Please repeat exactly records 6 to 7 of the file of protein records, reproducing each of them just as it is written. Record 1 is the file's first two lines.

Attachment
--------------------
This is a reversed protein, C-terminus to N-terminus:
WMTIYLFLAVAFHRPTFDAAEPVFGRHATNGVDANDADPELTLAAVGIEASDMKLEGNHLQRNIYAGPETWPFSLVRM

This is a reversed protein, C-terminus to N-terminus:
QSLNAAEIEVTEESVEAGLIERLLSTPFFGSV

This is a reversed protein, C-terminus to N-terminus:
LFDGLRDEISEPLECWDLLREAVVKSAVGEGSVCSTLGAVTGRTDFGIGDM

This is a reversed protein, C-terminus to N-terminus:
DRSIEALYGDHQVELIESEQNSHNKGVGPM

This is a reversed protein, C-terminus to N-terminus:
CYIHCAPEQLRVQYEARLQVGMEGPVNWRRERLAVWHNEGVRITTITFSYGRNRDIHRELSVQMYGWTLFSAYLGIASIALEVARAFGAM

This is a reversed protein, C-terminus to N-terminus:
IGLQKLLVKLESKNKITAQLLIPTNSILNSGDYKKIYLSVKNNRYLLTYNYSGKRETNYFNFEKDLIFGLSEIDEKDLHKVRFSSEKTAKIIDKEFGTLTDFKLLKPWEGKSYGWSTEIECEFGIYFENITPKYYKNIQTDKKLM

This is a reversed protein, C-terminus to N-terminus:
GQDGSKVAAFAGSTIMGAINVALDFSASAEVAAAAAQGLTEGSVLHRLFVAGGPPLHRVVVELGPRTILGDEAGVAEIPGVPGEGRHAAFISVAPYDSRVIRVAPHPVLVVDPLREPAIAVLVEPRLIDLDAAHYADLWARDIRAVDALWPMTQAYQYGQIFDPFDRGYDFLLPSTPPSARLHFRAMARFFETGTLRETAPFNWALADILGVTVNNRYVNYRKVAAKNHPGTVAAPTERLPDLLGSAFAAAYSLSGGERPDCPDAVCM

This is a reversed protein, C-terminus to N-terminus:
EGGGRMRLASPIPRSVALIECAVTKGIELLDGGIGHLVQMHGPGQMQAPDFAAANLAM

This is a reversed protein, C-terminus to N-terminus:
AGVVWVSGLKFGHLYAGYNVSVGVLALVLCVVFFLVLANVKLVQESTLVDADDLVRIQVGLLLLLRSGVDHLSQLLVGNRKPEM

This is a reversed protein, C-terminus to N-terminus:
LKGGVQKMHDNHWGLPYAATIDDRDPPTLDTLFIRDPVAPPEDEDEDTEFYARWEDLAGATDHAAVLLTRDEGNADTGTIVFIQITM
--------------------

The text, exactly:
This is a reversed protein, C-terminus to N-terminus:
IGLQKLLVKLESKNKITAQLLIPTNSILNSGDYKKIYLSVKNNRYLLTYNYSGKRETNYFNFEKDLIFGLSEIDEKDLHKVRFSSEKTAKIIDKEFGTLTDFKLLKPWEGKSYGWSTEIECEFGIYFENITPKYYKNIQTDKKLM

This is a reversed protein, C-terminus to N-terminus:
GQDGSKVAAFAGSTIMGAINVALDFSASAEVAAAAAQGLTEGSVLHRLFVAGGPPLHRVVVELGPRTILGDEAGVAEIPGVPGEGRHAAFISVAPYDSRVIRVAPHPVLVVDPLREPAIAVLVEPRLIDLDAAHYADLWARDIRAVDALWPMTQAYQYGQIFDPFDRGYDFLLPSTPPSARLHFRAMARFFETGTLRETAPFNWALADILGVTVNNRYVNYRKVAAKNHPGTVAAPTERLPDLLGSAFAAAYSLSGGERPDCPDAVCM